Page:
In June 2016, Lynn organized a conference where Sen. Elizabeth Warren (D-Mass.) argued the next president, which most assumed would be Clinton, could reverse the Obama administration’s lax antitrust policy. Democrats needed to consider the long-term implications for consumers, for jobs and for wages, she suggested.

“How do we get more competition? And how do we do it without new legislation that would require cooperation from a Congress awash in campaign contributions and influence peddling?” Warren asked. “We can start with a president and an executive branch willing to once again enforce our laws in the way Congress originally intended them to be enforced.”

Antitrust issues garnered almost no attention during the 2016 presidential campaign. In April, Hart Research Associates conducted polling, circulated among Democrats and think tanks, that found an enormous opening for antimonopoly politics. The polling, which surveyed 1,120 voters overall and 341 from the decisive Rust Belt states, found just a slim majority saying Democrats favored “average Americans” over “large corporations and banks.”

Those corporations and banks were toxic. The polling found “corporate monopolies” viewed negatively by 66 percent of all voters, and 70 percent of Rust Belt voters. Just 21 percent of Rust Belt voters, however, favored “antitrust laws.”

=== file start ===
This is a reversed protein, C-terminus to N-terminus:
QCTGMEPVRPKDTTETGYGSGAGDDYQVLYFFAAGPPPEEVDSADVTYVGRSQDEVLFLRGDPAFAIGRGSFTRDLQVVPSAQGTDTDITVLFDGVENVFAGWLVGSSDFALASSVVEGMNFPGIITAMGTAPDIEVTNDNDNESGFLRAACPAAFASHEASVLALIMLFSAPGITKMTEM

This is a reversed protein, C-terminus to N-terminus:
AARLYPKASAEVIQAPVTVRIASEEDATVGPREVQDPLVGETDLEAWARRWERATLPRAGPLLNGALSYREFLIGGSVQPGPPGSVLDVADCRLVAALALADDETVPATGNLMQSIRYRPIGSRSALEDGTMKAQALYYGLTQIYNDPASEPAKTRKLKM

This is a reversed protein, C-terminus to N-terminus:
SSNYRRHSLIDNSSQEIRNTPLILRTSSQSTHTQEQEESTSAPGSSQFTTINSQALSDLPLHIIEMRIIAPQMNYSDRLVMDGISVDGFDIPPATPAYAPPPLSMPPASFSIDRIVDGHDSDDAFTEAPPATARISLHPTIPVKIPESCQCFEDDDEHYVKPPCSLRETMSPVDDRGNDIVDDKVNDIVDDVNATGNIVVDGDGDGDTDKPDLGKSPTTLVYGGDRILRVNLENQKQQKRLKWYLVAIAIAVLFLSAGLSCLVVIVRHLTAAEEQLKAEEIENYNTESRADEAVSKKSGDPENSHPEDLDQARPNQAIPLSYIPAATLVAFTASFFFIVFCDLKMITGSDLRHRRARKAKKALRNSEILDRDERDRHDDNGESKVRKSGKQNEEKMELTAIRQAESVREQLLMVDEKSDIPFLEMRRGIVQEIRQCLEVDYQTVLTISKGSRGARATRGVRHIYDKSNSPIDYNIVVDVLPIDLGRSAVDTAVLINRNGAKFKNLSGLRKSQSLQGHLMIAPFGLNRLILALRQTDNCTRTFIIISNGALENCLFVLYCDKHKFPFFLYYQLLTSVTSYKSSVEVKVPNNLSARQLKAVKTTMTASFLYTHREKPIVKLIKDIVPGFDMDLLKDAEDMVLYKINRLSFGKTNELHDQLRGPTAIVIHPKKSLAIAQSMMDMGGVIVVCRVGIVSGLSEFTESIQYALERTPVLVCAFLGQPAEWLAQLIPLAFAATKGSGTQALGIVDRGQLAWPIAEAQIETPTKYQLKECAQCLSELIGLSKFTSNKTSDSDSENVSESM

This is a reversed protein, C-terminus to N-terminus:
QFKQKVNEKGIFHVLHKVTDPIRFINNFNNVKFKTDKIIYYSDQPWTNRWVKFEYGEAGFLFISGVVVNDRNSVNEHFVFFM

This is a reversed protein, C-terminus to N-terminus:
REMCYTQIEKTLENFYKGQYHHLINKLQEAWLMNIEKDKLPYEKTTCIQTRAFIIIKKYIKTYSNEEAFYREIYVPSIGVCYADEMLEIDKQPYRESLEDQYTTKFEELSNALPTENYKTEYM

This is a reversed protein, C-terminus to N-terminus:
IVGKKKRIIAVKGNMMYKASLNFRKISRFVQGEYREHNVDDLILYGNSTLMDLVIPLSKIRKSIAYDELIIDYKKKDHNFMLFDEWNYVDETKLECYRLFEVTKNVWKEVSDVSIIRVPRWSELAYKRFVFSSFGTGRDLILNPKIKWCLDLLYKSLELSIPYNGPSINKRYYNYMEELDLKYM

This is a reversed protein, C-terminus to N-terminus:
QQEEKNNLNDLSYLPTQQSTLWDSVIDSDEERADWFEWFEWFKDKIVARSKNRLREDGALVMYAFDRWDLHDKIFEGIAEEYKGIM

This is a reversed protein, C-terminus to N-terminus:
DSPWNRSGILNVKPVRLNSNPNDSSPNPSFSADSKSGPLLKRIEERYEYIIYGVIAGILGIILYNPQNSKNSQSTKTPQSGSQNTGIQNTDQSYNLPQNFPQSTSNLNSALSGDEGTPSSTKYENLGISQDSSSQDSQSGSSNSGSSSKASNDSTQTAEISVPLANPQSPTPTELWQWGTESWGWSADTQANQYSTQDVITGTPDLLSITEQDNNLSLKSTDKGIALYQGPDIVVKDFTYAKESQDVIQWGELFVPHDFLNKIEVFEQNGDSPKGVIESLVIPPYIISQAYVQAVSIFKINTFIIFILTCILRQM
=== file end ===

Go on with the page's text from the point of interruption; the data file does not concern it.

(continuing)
Congressional Democrats who saw that polling factored it into the “Better Deal,” their economic agenda and attempt to rebrand the party. The plan, which was released July 24, spent four pages arguing for new antitrust laws, standards that would make mergers more difficult, and a “competition advocate” with the power to police issues.

“It was a really good start,” Lynn said. “This is going to be a long process, and a long series of battles — not just inside the party, but intellectual battles.”

But the minority party’s policy sheet did not captivate readers like Lynn’s spat with Google did. In two tweets, Warren called Lynn’s ouster “troubling” and said the credibility of think tanks “is jeopardized when decisions are based on funder preferences.” (Warren declined to comment further.)

“There was a growing awareness that corporate monopolies were a big problem,” explained Zephyr Teachout, a two-time Democratic candidate in New York for governor and the U.S. House, who will chair Open Markets when it gets off the ground. “This really hit a nerve. It could have been a one-day story and disappeared by the end of the week. The same story five years ago wouldn’t have had the same resonance. But the corporate concentration of power has gotten so much worse.”

The Democrats’ long detente with monopolies was good for fundraising, especially as more money from energy and banking companies slid toward Republicans. Rep. Ro Khanna (D-Calif.), a backer of tougher antimonopoly policies whose district includes Google’s campus, said Democrats and tech companies needed to adjust to a new world.

“If you take a thoughtful position and are able to justify it intellectually, you won’t lose support from tech leaders,” Khanna said. “My experience has been that the community is pretty open to robust debate.”